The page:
26 reasons to fall head over heels for France! Everyone has their own personal reason for falling in love with France. For some it’s the Eiffel Tower, for others it’s boulangeries or fromageries. For some it’s sipping a glass of Sancerre in Sancerre or indulging in a ripe Camembert in its home town in Normandy. We asked Martine-Bertin Peterson of Goût et Voyage cultural and gastronomic tours of France, what her favourite French things are…
Apéro, bread, cafés
Apéro. This delightful tradition is such a pleasant and social way to wind down the day – in a cafe or at home with friends. A glass of wine or pastis or Lillet and some nibbles and good conversation…ahhhh.
Bread. Let’s be honest. Is there any bread, anywhere in the world that can beat an artisanal baguette? I suggest not.
Cafés. This French institution is still alive and well throughout France. Each one is similar yet each one is different- from the view to the regulars to the people watching, nothing compares to the experience of whiling away some time in a French cafe.
Dehilleren, Eze, Fromage
Dehilleren. As a foodie and ardent cook, I cannot resist wandering around cookery stores and E. Dehillerin on rue Coquillière in Paris, is the granddaddy of all cookery stores. Founded in 1820, the store carries every imaginable cooking, cutting and baking tool. Every time I visit, I discover items I never knew I needed but immediately must have – a parsley mill? Bien sûr! A small copper pot for making flambé? How did I live without it!
Eze Village. For one of the best views of the French Riviera and the Mediterranean Sea, take the winding road up from Nice to this charming and glitzy small town. Stroll through the botanical garden featuring a wide variety of succulents and cacti, tour the castle, wander (up, up, up) the narrow streets and pop into the boutiques. Lunch on the terrace at Les Remparts restaurant at the 5-star Chèvre d”Or Hotel is a splurge and a very special treat.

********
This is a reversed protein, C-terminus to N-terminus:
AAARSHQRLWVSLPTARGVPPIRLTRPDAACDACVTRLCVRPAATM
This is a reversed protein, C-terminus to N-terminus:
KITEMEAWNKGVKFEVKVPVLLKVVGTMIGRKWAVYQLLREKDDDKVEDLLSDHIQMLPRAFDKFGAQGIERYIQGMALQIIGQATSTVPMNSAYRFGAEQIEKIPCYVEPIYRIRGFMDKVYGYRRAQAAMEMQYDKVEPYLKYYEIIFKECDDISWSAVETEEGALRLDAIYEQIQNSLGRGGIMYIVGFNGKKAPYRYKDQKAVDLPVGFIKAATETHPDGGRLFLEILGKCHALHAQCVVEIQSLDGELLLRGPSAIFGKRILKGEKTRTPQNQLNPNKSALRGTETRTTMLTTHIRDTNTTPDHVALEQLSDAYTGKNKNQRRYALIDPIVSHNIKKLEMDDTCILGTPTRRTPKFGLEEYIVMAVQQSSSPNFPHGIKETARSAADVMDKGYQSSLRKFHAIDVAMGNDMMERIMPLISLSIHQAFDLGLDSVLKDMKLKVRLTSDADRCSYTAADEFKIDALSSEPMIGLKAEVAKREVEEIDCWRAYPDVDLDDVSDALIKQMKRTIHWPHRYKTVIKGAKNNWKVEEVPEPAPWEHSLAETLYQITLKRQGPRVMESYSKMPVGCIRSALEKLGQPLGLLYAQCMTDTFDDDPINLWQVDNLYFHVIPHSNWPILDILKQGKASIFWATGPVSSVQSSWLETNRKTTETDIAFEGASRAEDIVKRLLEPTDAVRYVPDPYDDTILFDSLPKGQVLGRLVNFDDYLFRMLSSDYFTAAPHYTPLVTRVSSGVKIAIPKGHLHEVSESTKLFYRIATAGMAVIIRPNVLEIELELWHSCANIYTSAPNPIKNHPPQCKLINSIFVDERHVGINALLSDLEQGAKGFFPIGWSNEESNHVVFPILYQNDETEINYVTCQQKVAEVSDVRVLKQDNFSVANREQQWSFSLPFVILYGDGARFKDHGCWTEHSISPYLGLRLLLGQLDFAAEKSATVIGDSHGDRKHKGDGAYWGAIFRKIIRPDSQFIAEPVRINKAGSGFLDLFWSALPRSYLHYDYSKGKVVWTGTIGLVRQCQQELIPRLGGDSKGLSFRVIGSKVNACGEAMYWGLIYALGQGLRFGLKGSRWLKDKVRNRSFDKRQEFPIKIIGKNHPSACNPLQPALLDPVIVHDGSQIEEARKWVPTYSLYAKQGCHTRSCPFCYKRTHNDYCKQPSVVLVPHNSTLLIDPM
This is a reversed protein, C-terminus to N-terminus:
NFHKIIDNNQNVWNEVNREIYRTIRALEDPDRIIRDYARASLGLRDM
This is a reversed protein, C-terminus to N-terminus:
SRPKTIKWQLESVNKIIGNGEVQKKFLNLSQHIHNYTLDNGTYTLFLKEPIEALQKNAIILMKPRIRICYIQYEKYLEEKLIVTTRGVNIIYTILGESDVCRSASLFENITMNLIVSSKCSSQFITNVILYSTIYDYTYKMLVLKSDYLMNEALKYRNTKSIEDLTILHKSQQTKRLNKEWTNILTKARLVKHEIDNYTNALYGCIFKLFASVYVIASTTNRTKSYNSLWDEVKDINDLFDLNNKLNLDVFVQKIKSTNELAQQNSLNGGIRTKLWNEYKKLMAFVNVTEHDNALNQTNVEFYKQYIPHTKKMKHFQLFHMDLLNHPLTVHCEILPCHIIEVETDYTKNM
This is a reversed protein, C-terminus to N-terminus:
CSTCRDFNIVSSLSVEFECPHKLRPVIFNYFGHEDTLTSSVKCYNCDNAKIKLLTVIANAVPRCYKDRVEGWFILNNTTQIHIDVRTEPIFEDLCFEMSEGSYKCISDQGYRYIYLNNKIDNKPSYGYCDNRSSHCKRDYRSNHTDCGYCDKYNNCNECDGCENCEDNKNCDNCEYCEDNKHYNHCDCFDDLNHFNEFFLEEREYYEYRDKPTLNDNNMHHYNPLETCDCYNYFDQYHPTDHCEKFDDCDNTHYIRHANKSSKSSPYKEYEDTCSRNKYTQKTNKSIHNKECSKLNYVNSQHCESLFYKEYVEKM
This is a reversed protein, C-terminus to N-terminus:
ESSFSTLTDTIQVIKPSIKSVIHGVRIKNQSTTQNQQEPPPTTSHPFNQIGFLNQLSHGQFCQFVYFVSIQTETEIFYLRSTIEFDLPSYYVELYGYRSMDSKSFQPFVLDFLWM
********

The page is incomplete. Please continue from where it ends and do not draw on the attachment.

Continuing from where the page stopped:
Fromage! Estimates of how many different French cheeses there are range from 250 -1000. Whenever I go to a market, I try to taste as many different ones as I can. The cheese mongers are eager to provide a taste of their wares and it is the best way to discover your favorites.
Gordes, Hermès, Ile-sur-Sorgue
Gordes. One of the prettiest Luberon hill towns, the stone houses precariously perched on the hillside are best viewed in the late afternoon when they are bathed in a golden light.
Hermès. This longtime French luxury brand still maintains all of its cachet. You may not be able to afford a Birkin handbag, but stop into an Hermès boutique and spring for a much more modestly priced signature scarf. You’ll feel oh so chic and you’ll marvel at the precise and time-honored wrapping of your purchase.
Ile-sur-Sorgue. This pretty town on the Sorgue River hosts a great Sunday antique market as well as a sprawling traditional market. I love majolica and have picked up several asparagus dishes and strawberry dishes over the years. If you can’t find gifts and souvenirs here, you won’t find them anywhere!
Jams, kugelhopf, lavender
Jams and jellies. The traditional jam and jelly techniques are still alive and well in France. Lovingly prepared jams such as apricot and thyme, melon and mint and sweet cherry are prepared in copper pots according to recipes passed down from generation to generation and will spoil your taste buds forever.
Kugelhopf. A German-style cheesecake baked with raisins and almonds and shaped like a bundt cake is an Alsatian treat. Often served for breakfast, it is a delicious way to fortify yourself before heading out the Christmas markets.
Lavender. There’s a good reason those Provencal fields of lavender garner thousands of likes on Instagram. The lavender fields at the Abbey of Sénanque have been photographed millions of times but go down any small road in Provence at the end of May or early June, and you’ll be rewarded with a riot of purple color and the sweet scent of the blossoms.
Menu, Navettes de Marseille, omelettes
Menu. When dining in France, whether at a small family-owned restaurant or a Michelin starred palace of fine dining, you can never go wrong with the “menu” – the chef’s selection of today’s 3 or 4 course meal. Unlike the often sad and uninspired “prix fixe” menu reserved for those pinching pennies in other countries, savvy French people know the “menu” is often the freshest and best price/performance option.